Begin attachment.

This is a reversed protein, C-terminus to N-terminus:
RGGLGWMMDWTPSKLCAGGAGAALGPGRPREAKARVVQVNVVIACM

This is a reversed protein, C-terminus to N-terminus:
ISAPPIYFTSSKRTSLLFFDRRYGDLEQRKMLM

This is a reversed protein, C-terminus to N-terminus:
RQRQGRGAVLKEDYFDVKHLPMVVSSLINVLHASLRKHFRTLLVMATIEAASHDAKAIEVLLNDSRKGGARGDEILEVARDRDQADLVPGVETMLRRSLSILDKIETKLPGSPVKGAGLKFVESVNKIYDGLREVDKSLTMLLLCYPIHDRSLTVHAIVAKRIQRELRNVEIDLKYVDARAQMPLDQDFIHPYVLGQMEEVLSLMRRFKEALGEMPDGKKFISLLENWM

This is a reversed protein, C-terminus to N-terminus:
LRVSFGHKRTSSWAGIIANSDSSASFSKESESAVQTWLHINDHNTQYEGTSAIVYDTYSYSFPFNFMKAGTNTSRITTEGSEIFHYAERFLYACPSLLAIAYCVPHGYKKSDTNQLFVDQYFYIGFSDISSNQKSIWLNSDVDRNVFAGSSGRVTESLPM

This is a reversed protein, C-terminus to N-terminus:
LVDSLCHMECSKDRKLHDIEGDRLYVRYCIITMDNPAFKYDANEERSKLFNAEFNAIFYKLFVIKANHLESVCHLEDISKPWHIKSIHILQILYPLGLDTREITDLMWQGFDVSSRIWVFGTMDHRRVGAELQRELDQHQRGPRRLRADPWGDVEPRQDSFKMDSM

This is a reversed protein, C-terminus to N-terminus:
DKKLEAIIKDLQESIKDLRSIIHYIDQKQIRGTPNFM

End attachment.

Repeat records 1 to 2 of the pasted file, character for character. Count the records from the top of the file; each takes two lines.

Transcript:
This is a reversed protein, C-terminus to N-terminus:
RGGLGWMMDWTPSKLCAGGAGAALGPGRPREAKARVVQVNVVIACM

This is a reversed protein, C-terminus to N-terminus:
ISAPPIYFTSSKRTSLLFFDRRYGDLEQRKMLM